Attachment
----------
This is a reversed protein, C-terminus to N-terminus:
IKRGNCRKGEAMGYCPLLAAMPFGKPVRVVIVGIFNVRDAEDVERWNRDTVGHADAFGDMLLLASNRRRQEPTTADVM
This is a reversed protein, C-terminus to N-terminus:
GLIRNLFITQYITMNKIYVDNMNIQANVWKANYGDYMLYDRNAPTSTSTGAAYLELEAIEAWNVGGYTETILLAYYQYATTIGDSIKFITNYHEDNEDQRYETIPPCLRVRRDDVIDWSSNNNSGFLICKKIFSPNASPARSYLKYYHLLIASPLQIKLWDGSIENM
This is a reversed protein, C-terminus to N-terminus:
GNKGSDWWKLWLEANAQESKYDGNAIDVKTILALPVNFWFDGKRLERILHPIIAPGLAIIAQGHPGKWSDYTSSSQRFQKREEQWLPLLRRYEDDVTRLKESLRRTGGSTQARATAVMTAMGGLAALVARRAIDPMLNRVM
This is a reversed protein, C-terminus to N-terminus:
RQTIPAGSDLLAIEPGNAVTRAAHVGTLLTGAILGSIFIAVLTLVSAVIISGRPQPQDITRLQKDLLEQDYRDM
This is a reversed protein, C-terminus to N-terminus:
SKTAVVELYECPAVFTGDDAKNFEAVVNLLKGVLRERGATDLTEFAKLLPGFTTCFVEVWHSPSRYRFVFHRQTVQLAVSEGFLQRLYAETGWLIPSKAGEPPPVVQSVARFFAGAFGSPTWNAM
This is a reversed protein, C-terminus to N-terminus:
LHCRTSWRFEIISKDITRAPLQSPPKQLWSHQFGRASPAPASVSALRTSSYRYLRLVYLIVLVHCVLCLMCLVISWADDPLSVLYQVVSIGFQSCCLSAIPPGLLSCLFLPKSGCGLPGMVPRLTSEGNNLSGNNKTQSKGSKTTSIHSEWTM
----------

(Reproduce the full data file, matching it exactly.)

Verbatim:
This is a reversed protein, C-terminus to N-terminus:
IKRGNCRKGEAMGYCPLLAAMPFGKPVRVVIVGIFNVRDAEDVERWNRDTVGHADAFGDMLLLASNRRRQEPTTADVM
This is a reversed protein, C-terminus to N-terminus:
GLIRNLFITQYITMNKIYVDNMNIQANVWKANYGDYMLYDRNAPTSTSTGAAYLELEAIEAWNVGGYTETILLAYYQYATTIGDSIKFITNYHEDNEDQRYETIPPCLRVRRDDVIDWSSNNNSGFLICKKIFSPNASPARSYLKYYHLLIASPLQIKLWDGSIENM
This is a reversed protein, C-terminus to N-terminus:
GNKGSDWWKLWLEANAQESKYDGNAIDVKTILALPVNFWFDGKRLERILHPIIAPGLAIIAQGHPGKWSDYTSSSQRFQKREEQWLPLLRRYEDDVTRLKESLRRTGGSTQARATAVMTAMGGLAALVARRAIDPMLNRVM
This is a reversed protein, C-terminus to N-terminus:
RQTIPAGSDLLAIEPGNAVTRAAHVGTLLTGAILGSIFIAVLTLVSAVIISGRPQPQDITRLQKDLLEQDYRDM
This is a reversed protein, C-terminus to N-terminus:
SKTAVVELYECPAVFTGDDAKNFEAVVNLLKGVLRERGATDLTEFAKLLPGFTTCFVEVWHSPSRYRFVFHRQTVQLAVSEGFLQRLYAETGWLIPSKAGEPPPVVQSVARFFAGAFGSPTWNAM
This is a reversed protein, C-terminus to N-terminus:
LHCRTSWRFEIISKDITRAPLQSPPKQLWSHQFGRASPAPASVSALRTSSYRYLRLVYLIVLVHCVLCLMCLVISWADDPLSVLYQVVSIGFQSCCLSAIPPGLLSCLFLPKSGCGLPGMVPRLTSEGNNLSGNNKTQSKGSKTTSIHSEWTM